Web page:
...in some way, in each of these situations, we have been asked to be faithful. Not successful. Just faithful.
Take a walk with me on paths trod by Jeremiah and Matthew.
Jeremiah was having a tough time in his day. Oh boy, was he having a tough time! His anger and frustration come spewing forth: YOU DUPED ME, GOD! Everyone mocks me! The message you gave me, God, is just too hard! People won’t listen. And they shun me. Or worse. Your word has brought me derision and reproach.
Of course: it’s not that God has abandoned Jeremiah. Rather, God has given him a mission that Jeremiah does not know how to carry out. He wants to resign: “I will speak in His name no more.” God has asked too much! For Jeremiah, God’s message “becomes like fire burning in my heart; I grow weary holding it in; I cannot endure it.”
Who needs this job—the lot of a prophet? Who wants it? Yet it comes, to each of us at least in small measure, by our baptism. I say “in small measure” because few of us would claim that we are called to the ministry of prophet. Really though — this work is not a part-time job, especially not for those who made profession to the Order of Preachers. Prophets and preachers cannot be silent.
Each of us has experienced a difficult ministry, or relationship, or communal living situation, or profound dissonance with country, church or workplace policies. And in some way, in each of these situations, we have been asked to be faithful. Not successful. Just faithful. This saying comes from St. Mother Teresa of Calcutta. Asked how she endured in the endless task of serving the dying on the streets of Calcutta, she replied that she was called only to be faithful to her service. Success was someone else’s judgment. It did not impact her service.
It’s impossible NOT to think of the trio of pandemics affecting our lives these days: racism, climate crisis, Covid-19. Our baptism calls us to be faithful even in the face of these immense challenges. And I suggest in the context of Jeremiah’s story our faithfulness comes in our NOT falling silent. We too must let that fire burning in our heart move us to action in word and deed.
Now for Peter. In one encounter with Jesus, Peter got “the keys to the kingdom”! But soon after, in a heated exchange with Jesus, he clearly shows he does not understand what needs unlocking—our hearts, our courage, our resolve. The price of faithfulness is not small. It is a denial of self, a denial of status and a denial of power. It is speaking a prophetic word. It is taking up the cross, daily. Talk about a mission we don’t want! God asks this of US.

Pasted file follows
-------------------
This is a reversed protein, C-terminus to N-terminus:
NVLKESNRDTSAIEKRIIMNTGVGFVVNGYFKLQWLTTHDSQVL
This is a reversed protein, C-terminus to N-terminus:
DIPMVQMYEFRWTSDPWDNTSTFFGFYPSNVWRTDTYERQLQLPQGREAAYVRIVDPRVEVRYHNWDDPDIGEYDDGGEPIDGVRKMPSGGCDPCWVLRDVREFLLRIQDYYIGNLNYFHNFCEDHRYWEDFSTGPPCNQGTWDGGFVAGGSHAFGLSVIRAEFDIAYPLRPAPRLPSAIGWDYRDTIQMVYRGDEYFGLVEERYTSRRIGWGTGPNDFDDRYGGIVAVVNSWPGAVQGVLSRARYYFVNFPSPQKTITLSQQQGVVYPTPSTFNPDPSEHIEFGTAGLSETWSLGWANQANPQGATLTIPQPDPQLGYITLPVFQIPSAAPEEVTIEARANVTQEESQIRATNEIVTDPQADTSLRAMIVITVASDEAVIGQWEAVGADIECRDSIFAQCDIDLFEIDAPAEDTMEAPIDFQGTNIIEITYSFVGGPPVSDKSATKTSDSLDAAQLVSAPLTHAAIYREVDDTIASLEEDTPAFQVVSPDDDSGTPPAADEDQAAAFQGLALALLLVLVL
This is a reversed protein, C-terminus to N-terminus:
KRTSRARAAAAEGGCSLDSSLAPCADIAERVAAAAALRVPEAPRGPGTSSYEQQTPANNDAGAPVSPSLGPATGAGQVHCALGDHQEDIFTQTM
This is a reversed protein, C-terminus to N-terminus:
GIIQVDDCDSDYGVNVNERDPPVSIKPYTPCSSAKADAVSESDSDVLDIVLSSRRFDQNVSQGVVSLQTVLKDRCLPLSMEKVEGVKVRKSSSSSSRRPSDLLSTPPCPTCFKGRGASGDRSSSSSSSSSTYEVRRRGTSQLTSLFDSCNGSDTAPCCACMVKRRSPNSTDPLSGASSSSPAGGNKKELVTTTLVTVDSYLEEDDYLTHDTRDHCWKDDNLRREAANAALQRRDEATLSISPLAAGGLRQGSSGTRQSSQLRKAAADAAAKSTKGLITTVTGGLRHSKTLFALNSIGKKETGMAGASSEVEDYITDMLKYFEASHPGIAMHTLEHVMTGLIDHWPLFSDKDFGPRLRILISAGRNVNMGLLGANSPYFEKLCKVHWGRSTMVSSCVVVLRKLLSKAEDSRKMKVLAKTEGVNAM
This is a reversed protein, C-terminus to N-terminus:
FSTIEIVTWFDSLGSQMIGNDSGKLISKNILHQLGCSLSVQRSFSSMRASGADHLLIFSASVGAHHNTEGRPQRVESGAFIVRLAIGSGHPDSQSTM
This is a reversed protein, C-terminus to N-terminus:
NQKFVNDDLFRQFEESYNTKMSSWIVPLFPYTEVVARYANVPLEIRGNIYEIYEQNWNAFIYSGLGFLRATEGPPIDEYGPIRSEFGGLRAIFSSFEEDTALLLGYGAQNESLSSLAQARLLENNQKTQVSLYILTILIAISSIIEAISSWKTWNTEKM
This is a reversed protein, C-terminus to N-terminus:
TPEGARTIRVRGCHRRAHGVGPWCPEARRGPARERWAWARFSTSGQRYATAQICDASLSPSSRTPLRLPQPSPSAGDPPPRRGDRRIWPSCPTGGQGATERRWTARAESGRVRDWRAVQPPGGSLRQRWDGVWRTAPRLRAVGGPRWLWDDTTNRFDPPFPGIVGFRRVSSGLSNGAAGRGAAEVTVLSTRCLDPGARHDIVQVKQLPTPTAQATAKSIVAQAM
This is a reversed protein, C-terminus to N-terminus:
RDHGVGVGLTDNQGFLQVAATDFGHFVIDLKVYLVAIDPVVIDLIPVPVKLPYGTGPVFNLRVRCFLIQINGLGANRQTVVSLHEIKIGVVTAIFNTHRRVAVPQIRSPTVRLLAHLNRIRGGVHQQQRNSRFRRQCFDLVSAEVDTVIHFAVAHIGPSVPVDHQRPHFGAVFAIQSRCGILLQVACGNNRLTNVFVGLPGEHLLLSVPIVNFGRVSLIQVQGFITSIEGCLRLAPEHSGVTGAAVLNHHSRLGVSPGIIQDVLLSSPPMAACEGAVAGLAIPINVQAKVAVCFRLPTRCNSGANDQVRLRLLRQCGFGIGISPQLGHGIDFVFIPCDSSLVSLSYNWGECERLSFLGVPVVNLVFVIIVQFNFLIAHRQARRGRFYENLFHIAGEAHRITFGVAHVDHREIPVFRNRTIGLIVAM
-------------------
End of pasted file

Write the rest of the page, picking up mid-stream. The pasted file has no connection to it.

We may not always like the message of Jesus. We may seek to challenge him, as Peter did, and hear the harsh words: “Get behind me, Satan.” Talk about feeling duped! Yet we need to hear the starkness of the message. Christianity is not for the faint of heart. It does not call us to sit comfortably on our clouds of faith, even our clouds of faith, hope and love, without tumbling into the mess below and doing what needs to be done and being who God needs us to be. Faithful. Not necessarily successful.
I am less than satisfied that I know what I am to do, who I am to be. But I will show up. I grow weary holding it in.
I must not be silent. WE must not be silent.
For sustenance we turn to the beautiful words of Psalm 63. We are thirsting for God. God’s right hand does uphold us. We need only take it, and walk where it takes us, preaching the Word.
“Preach the Word, whether convenient or inconvenient, in season or out,” as our brother David Lincoln reminded us when our new Associates made their commitments.
Our sister Catherine of Siena implores us “Speak the Truth in a million voices. It is silence that kills.”
And with racism as virulent and violent as ever, we take inspiration from our brother Dr. Martin Luther King, Jr.: “If physical death is the price that I must pay to free my white brothers and sisters from a permanent death of the spirit, then nothing can be more redemptive.
“We must use time creatively, in the knowledge that the time is always ripe to do right.”
“Use me, God. Show me how to take who I am, who I want to be, and what I can do, and use it for a purpose greater than myself.”
Sisters and brothers: We have not been DUPED. We have been CALLED and SENT. Let the people say: AMEN.